I had built this a very long time ago when I was still beginning in Lomography, but I never got nice results with it and it was left under a pile of photographic mess since then. Until I saw results from the Diana+ and the LC-A using the Splitzer: fantastic four project done by Lyocell , Vicuna, Weechonghooi and Grenoouille that I simply got jealous!
It’s made out of wood from a clementine crate, metallic wire and electrical tape. The wood was used to make a frame around the base of the lens (leaving space for the tripod mount and for the camera buttons) that holds a little panel with the wire. Okay, you can’t rotate it like the Splitzer and can only do either the right or left one side of the frame, but it’s still cool, I think. So after I had it dug out, I immediately used it again and took some shots when I was in Québec and Halifax, Canada.
Creating a movie, no matter how short it is, requires a certain amount of discipline. For it to be coherent, one must keep his focus throughout the entire process - from shooting the scenes to editing the clips. With that, we are truly grateful for the effort that these lomographers put into making these LomoKino movies.
An Argentinean writer and photographer living in the Pacific Northwest, Lorraine Healy is a long-time fan of plastic cameras and is the author of "Tricks With A Plastic Wonder," a manual for achieving better results with a Holga camera, available as an eBook from Amazon.com. In this article, Healy shares her experiences photographing in Cuba in early 2013.
Originally from USA, biochemistry student Hayden Williams traveled halfway across the world to continue his studies in Hong Kong. Going to the Far East opened an opportunity for him to explore what he truly love the most: photography. His adventures in his current home, no matter how spontaneous, are captured in well-executed double exposure photographs. Meet our newcomer of the week, haydenwilliams.
One Christmas, David Townsend was given the Konstruktor by his wife. It sparked an idea in his head, taking inspiration from Jack Lowe's Lifeboat Station project and his love for photography. He built and beautifully customised the Konstruktor and has just embarked on his own long term analogue project, because a camera is for life, not just for Christmas. Learn more about his project in this interview.
People seek extraordinary experiences while traveling, but not everyone gets to have an adventure of a lifetime. When lomographer Stephane Heinz (popularly known as vicuna in the Lomography community) saw the opportunity, he took the chance to travel and live miles away from his hometown in France. He and his wife, Kathi, came back home with a luggage full of valuable experiences and life lessons. Vicuna tells us about his four-year adventure in French Polynesia in this travel special.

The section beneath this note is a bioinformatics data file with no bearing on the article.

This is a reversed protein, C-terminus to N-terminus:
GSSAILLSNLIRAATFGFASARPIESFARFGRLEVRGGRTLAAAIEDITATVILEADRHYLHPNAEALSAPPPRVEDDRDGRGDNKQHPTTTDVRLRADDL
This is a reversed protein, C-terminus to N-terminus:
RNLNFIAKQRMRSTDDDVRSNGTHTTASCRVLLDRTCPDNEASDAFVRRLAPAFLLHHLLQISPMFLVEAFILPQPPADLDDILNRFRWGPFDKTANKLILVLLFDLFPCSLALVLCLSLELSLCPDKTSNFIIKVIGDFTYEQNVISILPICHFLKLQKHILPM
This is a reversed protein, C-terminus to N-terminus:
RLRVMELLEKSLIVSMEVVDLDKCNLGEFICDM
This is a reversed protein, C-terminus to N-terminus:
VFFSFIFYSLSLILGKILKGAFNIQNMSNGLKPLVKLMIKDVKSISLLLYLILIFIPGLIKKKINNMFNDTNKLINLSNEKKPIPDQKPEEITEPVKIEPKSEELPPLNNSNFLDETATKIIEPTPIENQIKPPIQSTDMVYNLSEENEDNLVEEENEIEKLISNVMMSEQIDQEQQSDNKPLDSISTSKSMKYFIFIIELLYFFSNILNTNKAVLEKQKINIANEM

Get the perfect self-portraits or group photos with your friends with this instant camera! This camera allows you to be picture ready with its mirror next to the lens and gives you an idea where is best to smile!
September marks the 60th anniversary of James Dean's death. Dean is remembered not only for his roles in American films, but also for his iconic image associated with teenage rebellion. Filmmaker Anton Corbijn honors James Dean in "LIFE," a new film that showcases the special friendship between the young actor and photographer Dennis Stock who made Dean immortal through his pictures. Take part in our new competition and win movie tickets, James Dean posters, an illustrated book and a Diana F+ camera.
An Argentinean writer and photographer living in the Pacific Northwest, Lorraine Healy is a long-time fan of plastic cameras and is the author of "Tricks With A Plastic Wonder," a manual for achieving better results with a Holga camera, available as an eBook from Amazon.com. In this article, Healy explains how you can find ways to do street photography even if you live in a rural area.
Germany's petit_loir made a name for herself with moody and dramatic black and white photographs. Aside from her beautiful LomoHome, her desire to be a more adventurous lomographer makes her our Newcomer of the Week!
An Argentinean writer and photographer living in the Pacific Northwest, Lorraine Healy is a long-time fan of plastic cameras and is the author of "Tricks With A Plastic Wonder," a manual for achieving better results with a Holga camera, available in eBook form on Amazon.com. In this article, Healy shares two recent photo outings where she used 35mm and medium format films.
"Don't say you're color blind, that's why we're here again." Over the weekend, the people of New York City united as one in support of diversity and justice for all, regardless of skin color or race. Black lives matter.